I often wish that I could be faster and more critical in how I respond to oppressive circumstances in my everyday life.  I admit that there are times when I am simply dumbstruck when I should be expecting foolishness and should, therefore, be able to respond much more quickly.  Instead, I just sit there stupidly wondering: what is goin on up in here?  I can forgive myself for being slow on the uptake, but I am beginning to question how many times I am not counter-acting/counter-thinking at all.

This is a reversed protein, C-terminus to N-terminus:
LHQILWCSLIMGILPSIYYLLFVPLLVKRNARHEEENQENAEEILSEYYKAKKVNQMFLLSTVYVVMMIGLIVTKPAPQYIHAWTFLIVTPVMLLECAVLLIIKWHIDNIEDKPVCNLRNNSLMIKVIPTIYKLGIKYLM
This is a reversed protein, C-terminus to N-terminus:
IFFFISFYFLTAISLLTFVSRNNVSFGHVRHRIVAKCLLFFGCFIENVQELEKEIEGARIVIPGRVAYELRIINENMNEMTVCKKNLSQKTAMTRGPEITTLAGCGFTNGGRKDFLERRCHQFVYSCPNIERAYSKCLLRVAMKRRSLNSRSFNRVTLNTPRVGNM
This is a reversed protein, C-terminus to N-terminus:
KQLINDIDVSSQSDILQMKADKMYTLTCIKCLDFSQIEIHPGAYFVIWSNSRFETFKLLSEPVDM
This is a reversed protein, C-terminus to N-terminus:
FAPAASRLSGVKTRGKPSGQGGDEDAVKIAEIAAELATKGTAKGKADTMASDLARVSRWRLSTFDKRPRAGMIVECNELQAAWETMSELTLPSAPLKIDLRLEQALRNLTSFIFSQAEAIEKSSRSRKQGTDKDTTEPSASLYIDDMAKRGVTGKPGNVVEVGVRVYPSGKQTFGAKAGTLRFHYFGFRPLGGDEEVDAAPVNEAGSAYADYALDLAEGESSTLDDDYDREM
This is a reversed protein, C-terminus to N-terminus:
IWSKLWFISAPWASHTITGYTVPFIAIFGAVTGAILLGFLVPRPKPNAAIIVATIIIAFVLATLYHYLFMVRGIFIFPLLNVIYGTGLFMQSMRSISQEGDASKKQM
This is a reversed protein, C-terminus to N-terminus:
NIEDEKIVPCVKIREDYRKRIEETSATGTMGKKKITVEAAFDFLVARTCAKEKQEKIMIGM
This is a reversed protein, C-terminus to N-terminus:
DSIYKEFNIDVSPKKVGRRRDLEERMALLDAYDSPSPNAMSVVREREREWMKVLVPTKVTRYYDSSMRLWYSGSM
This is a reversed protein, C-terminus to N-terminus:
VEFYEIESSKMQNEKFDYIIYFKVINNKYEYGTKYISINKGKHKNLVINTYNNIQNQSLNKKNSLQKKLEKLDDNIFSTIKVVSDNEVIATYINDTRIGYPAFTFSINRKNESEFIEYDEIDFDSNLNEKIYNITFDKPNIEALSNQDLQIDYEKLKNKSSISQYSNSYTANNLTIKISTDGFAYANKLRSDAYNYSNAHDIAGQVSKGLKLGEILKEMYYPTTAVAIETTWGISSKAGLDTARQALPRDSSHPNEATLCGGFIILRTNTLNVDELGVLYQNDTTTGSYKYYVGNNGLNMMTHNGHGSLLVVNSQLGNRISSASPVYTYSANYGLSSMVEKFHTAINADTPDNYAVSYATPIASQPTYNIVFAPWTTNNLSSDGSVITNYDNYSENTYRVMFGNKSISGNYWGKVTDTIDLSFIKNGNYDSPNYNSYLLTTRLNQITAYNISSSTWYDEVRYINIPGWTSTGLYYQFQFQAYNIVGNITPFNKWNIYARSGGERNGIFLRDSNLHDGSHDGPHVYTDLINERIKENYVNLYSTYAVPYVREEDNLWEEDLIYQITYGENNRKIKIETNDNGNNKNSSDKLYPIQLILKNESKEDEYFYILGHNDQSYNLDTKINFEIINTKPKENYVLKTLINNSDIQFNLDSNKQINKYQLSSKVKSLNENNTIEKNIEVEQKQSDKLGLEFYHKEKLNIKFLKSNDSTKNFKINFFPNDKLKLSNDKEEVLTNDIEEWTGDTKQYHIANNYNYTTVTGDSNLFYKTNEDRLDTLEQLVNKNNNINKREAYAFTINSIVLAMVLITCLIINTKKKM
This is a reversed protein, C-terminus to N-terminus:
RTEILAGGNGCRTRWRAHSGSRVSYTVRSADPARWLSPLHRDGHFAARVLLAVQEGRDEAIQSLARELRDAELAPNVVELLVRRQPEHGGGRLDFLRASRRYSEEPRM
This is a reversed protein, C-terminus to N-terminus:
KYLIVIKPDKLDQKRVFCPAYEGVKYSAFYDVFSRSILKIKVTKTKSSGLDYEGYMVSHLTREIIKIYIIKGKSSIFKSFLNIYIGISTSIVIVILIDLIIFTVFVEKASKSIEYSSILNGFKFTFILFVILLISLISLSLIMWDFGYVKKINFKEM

For some reason, today, my mind goes back to a professional conference that I attended at least three years ago now.  The panel discussion that I attended was designed to be a conversation about various issues related to the labor and organization of prominent college writing programs. It should go without saying, given the trends of this particular conference/ field, that the panel was all-white and predominantly male.  Like I said, I am used to those trends so this alone was not what bothered me.  One of the panelists, a well-regarded white male scholar/administrator (at least by some), who I will here call New Henrickson, rightly problematized the ways in which the teaching of writing in his program was gendered as female labor, a trend that scholars have shown to be dominant when looking at contingent/part-time labor in colleges today, especially when it comes to the teaching of college writing.  Then the scholar went on, in what he thought was a clever quip, to say that he felt like the main character from the HBO series, Big Love, Bill Henrickson (hence, the inspiration for my re-naming here).  The audience chuckled… but my jaw almost dropped to the bottom of my chair.  Did he really just say that? Does he NOT know that he is talking out loud and that, hence, people can HEAR him?  I never said anything to anyone, just sat there, with the violence of this discourse hanging over me.